- Unauthorized access. Unauthorized access involves an individual accessing information that they do not need to know. If a celebrity was admitted to a hospital, a doctor who worked at that hospital but was not caring for the celebrity could not log in to hospital records to learn more about the celebrity’s condition. Even if the doctor never discloses that information and is only satisfying his curiosity, it’s a HIPAA violation.
- Improper disposal. HIPAA has specific standards for the disposal of private health information. If a health plan administrator charged with disposing of old records fails to shred them and puts them in the dumpster, they are in violation of HIPAA regulations. Someone could obtain this trash to gain access to the documents, which include patient names and other sensitive health information.
- Unsecured transmissions. HIPAA sets standards for secure electronic transmissions. A nurse treating a patient with a rash may take a picture to share with a doctor in the practice to obtain a consult or second opinion. However, if the nurse emails this image to the doctor using a personal, unencrypted email account rather than her secure clinic email, it’s a HIPAA violation, since sending patient information without encryption jeopardizes patient privacy.
Because HIPAA is a comprehensive, complex act, these are only a few examples of potential violations.
Penalties for HIPAA violations can involve monetary fines or even criminal penalties, but the severity of these penalties will vary according to each violation. An unintentional breach of HIPAA policies would be treated differently than a case of willful neglect.
What am I signing when I sign a HIPAA release?
The first time you visit a doctor or provider, you’re probably going to sign two separate documents: a Notice of Privacy Practices and a HIPAA Authorization form. The Notice of Privacy Practices is designed to inform patients of their rights to privacy as well as how their private health information can and cannot be used.
The HIPAA authorization form is designed to allow patients to permit disclosure outside of typical HIPAA regulations. If you’d like your doctor to be able to leave a message with your lab results or to talk to your spouse about rescheduling an appointment, you’ll need to indicate your level of consent on this authorization form.
You won’t have to sign these forms every time you go to the doctor, but many practices will obtain signatures annually to ensure that patients remain informed. You can always ask your doctor or office staff if you’re unsure why you’re being asked to sign a form.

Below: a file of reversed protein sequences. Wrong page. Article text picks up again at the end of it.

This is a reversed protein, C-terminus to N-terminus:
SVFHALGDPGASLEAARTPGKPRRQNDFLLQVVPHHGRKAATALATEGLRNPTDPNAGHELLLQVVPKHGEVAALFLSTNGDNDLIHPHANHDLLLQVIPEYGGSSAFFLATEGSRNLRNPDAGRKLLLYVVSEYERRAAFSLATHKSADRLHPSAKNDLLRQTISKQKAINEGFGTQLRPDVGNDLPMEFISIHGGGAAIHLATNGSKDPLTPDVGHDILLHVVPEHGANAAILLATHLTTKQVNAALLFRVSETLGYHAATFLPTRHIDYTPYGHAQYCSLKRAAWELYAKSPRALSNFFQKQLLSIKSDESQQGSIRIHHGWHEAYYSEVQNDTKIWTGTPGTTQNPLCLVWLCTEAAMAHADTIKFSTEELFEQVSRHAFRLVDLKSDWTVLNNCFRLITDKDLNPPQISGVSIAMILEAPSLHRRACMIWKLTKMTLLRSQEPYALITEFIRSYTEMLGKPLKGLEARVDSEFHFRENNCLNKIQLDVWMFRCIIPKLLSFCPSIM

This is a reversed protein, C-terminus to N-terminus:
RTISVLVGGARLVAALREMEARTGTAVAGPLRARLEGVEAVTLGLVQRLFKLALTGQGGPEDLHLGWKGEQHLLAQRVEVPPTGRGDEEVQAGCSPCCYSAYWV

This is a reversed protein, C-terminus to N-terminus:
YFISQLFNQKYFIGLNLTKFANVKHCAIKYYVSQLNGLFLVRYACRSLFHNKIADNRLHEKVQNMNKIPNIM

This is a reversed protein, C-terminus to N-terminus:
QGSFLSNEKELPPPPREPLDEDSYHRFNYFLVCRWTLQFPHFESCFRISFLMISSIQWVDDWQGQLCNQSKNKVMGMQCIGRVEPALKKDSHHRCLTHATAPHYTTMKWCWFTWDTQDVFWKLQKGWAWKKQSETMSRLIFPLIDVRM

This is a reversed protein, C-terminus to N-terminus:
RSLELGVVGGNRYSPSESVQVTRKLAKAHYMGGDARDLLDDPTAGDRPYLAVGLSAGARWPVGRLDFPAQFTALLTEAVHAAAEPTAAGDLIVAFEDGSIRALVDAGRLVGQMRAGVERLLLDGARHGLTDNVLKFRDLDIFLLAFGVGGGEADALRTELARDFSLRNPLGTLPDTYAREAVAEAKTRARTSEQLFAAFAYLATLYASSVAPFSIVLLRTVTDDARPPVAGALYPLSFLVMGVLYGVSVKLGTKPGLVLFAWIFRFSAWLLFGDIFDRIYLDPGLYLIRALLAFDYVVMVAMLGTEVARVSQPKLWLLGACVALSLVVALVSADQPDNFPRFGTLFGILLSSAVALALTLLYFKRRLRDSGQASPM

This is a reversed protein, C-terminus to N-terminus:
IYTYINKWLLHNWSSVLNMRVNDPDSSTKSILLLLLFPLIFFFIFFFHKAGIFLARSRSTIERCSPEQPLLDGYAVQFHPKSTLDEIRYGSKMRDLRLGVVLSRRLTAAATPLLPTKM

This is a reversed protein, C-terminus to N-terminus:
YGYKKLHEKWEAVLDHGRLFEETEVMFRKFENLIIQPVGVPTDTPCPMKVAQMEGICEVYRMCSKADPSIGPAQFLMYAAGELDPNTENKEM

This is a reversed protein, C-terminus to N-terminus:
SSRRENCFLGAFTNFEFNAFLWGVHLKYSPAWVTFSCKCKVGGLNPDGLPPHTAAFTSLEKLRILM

What are some common myths about HIPAA?
Because HIPAA is such a comprehensive act, many people misunderstand its reach.
Myth #1: HIPAA prevents your provider from sharing information with your family or loved ones.
Providers can still share information with your family members or those who are involved in your care unless you’ve objected or the provider believes sharing this information may put you at risk. If you’ve had surgery for a hip replacement and are in recovery, your provider can update your spouse on your condition. However, your provider won’t share health information with your roommate unless you have given explicit consent.
Myth #2: Doctors can’t leave voicemails on your phone due to HIPAA regulations.
Your provider can leave voicemail messages, but these messages should only be left with patient consent. Patients can also consent to the level of detail that’s allowed in a voicemail message. For example, a patient may be willing to consent for providers to leave messages about appointment times but not their lab results.
Myth #3: HIPAA prevents patients from accessing their own medical records.
Patients always have the right to access their own medical records at any time. In fact, many providers have a Patient Portal or Electronic Medical Record that allows you to log in and view or download your records. But your records are protected, and no one else can request those records without your explicit consent.
At MedHelp, we’re committed to upholding HIPAA and protecting the privacy of all of our urgent care and primary care patients. If you have questions about our privacy practices, please contact the MedHelp clinic location near you.
While MedHelp is known as the premier urgent care clinic in Birmingham, we also offer comprehensive healthcare services to our patients. Board-certified providers offer relationship-based primary care, dermatology, gynecology, and hormone replacement therapy at our Birmingham-based clinics.